Women without health insurance and those covered by Medicaid have been shown to obtain prenatal care later in pregnancy and make fewer visits for care than do women with private insurance. Factors that keep women from obtaining care include inadequate maternity care resources, difficulty in securing financial coverage, and the psychosocial issues of pregnancy. This study identified and compared prenatal care use patterns, insurance coverage changes, and psychosocial factors among 149 women in Minneapolis, MN, with private health insurance, Medicaid, and no health insurance. Little information has been available on the insurance status of women at the start of pregnancy and the paths subsequently taken to obtain financial coverage for prenatal care.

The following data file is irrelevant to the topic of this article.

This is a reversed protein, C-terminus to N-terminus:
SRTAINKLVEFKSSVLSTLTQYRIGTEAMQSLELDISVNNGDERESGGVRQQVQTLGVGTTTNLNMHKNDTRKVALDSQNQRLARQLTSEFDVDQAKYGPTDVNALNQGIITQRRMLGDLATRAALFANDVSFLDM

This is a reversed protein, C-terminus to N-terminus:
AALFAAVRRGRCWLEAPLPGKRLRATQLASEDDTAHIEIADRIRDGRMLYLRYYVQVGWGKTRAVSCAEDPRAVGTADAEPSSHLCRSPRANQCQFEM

|Original language||English (US)|
|Number of pages||5|
|Journal||Public health reports|
|State||Published - Dec 1 1990|